Cell Rep 32 (3) 107923 [2020-07-21; online 2020-07-23]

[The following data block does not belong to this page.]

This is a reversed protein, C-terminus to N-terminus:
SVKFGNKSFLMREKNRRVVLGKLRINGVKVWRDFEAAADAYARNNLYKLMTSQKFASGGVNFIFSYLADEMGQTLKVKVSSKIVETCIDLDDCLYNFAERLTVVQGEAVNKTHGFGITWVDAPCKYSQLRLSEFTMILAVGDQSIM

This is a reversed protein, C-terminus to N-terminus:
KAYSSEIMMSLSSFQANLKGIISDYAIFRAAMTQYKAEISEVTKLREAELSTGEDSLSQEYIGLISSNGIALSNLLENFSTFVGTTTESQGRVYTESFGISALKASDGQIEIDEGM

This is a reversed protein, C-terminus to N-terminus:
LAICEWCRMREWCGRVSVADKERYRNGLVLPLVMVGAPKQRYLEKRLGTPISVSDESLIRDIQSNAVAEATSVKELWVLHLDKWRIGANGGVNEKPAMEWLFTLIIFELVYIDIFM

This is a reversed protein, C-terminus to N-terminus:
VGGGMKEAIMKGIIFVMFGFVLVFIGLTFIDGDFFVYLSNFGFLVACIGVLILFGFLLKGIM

The human immune system varies extensively between individuals, but variation within individuals over time has not been well characterized. Systems-level analyses allow for simultaneous quantification of many interacting immune system components and the inference of global regulatory principles. Here, we present a longitudinal, systems-level analysis in 99 healthy adults 50 to 65 years of age and sampled every third month for 1 year. We describe the structure of interindividual variation and characterize extreme phenotypes along a principal curve. From coordinated measurement fluctuations, we infer relationships between 115 immune cell populations and 750 plasma proteins constituting the blood immune system. While most individuals have stable immune systems, the degree of longitudinal variability is an individual feature. The most variable individuals, in the absence of overt infections, exhibited differences in markers of metabolic health suggestive of a possible link between metabolic and immunologic homeostatic regulation.